Collaborating Authors

Reasoning Over Semantic-Level Graph for Fact Checking Artificial Intelligence

We study fact-checking in this paper, which aims to verify a textual claim given textual evidence (e.g., retrieved sentences from Wikipedia). Existing studies typically either concatenate retrieved sentences as a single string or use feature fusion on the top of features of sentences, while ignoring semantic-level information including participants, location, and temporality of an event occurred in a sentence and relationships among multiple events. Such semantic-level information is crucial for understanding the relational structure of evidence and the deep reasoning procedure over that. In this paper, we address this issue by proposing a graph-based reasoning framework, called the Dynamic REAsoning Machine (DREAM) framework. We first construct a semantic-level graph, where nodes are extracted by semantic role labeling toolkits and are connected by inner- and inter- sentence edges. After having the automatically constructed graph, we use XLNet as the backbone of our approach and propose a graph-based contextual word representation learning module and a graph-based reasoning module to leverage the information of graphs. The first module is designed by considering a claim as a sequence, in which case we use the graph structure to re-define the relative distance of words. On top of this, we propose the second module by considering both the claim and the evidence as graphs and use a graph neural network to capture the semantic relationship at a more abstract level. We conduct experiments on FEVER, a large-scale benchmark dataset for fact-checking. Results show that both of the graph-based modules improve performance. Our system is the state-of-the-art system on the public leaderboard in terms of both accuracy and FEVER score.

Multi-Hop Fact Checking of Political Claims Artificial Intelligence

Recently, novel multi-hop models and datasets have been introduced to achieve more complex natural language reasoning with neural networks. One notable task that requires multi-hop reasoning is fact checking, where a chain of connected evidence pieces leads to the final verdict of a claim. However, existing datasets do not provide annotations for the gold evidence pieces, which is a critical aspect for improving the explainability of fact checking systems. The only exception is the FEVER dataset, which is artificially constructed based on Wikipedia and does not use naturally occurring political claims and evidence pages, which is more challenging. Most claims in FEVER only have one evidence sentence associated with them and require no reasoning to make label predictions -- the small number of instances with two evidence sentences only require simple reasoning. In this paper, we study how to perform more complex claim verification on naturally occurring claims with multiple hops over evidence chunks. We first construct a small annotated dataset, PolitiHop, of reasoning chains for claim verification. We then compare the dataset to other existing multi-hop datasets and study how to transfer knowledge from more extensive in- and out-of-domain resources to PolitiHop. We find that the task is complex, and achieve the best performance using an architecture that specifically models reasoning over evidence chains in combination with in-domain transfer learning.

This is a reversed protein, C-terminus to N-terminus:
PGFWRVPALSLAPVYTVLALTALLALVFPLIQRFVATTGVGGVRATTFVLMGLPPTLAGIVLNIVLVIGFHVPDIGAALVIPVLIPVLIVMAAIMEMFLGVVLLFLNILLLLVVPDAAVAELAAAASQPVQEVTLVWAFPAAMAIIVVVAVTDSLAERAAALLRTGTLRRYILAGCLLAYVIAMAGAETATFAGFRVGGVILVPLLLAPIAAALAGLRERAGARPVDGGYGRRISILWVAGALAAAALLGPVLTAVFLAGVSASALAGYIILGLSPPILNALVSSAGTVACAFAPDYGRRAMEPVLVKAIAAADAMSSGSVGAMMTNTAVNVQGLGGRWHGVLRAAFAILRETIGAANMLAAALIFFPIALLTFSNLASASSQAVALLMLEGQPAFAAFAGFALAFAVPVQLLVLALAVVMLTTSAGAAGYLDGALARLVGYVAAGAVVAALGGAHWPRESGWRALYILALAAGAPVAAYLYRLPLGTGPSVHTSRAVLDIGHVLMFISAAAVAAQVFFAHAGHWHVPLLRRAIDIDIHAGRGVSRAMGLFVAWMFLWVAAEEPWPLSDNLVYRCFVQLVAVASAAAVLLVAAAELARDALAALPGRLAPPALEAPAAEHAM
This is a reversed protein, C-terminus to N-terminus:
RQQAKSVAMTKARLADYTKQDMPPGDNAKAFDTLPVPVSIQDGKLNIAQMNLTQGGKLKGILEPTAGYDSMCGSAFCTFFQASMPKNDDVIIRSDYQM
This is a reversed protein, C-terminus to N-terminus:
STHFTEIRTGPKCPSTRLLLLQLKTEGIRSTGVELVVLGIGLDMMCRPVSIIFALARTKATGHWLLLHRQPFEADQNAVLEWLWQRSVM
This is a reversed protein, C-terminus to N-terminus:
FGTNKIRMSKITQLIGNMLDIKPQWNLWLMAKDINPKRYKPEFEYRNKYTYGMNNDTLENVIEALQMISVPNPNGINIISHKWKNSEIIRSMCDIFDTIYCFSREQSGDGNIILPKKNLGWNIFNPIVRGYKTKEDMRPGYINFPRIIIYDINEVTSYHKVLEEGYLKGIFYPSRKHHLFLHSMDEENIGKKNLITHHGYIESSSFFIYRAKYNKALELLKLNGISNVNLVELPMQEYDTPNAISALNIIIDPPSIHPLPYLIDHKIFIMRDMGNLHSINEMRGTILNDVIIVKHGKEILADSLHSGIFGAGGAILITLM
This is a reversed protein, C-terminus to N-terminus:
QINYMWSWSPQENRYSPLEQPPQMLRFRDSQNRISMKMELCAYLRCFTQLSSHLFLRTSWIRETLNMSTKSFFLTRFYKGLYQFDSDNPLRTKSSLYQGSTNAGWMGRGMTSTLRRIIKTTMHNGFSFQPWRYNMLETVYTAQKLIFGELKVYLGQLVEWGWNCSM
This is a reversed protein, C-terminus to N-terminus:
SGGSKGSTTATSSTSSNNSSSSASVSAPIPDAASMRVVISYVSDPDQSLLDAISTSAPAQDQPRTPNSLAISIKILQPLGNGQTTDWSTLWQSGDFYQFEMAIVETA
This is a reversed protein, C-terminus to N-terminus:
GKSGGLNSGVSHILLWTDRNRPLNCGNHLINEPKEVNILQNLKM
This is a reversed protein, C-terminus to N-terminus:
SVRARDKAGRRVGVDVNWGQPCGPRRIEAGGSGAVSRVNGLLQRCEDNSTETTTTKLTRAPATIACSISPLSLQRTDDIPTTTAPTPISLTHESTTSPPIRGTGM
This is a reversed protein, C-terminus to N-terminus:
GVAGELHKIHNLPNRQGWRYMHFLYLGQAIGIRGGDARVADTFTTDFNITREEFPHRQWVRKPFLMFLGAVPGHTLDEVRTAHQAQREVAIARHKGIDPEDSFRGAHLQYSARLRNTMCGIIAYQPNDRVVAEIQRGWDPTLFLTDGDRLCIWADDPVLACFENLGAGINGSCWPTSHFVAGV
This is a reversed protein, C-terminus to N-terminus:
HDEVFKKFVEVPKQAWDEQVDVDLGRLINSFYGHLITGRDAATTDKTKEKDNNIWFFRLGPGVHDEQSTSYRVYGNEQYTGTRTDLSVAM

GEAR: Graph-based Evidence Aggregating and Reasoning for Fact Verification Artificial Intelligence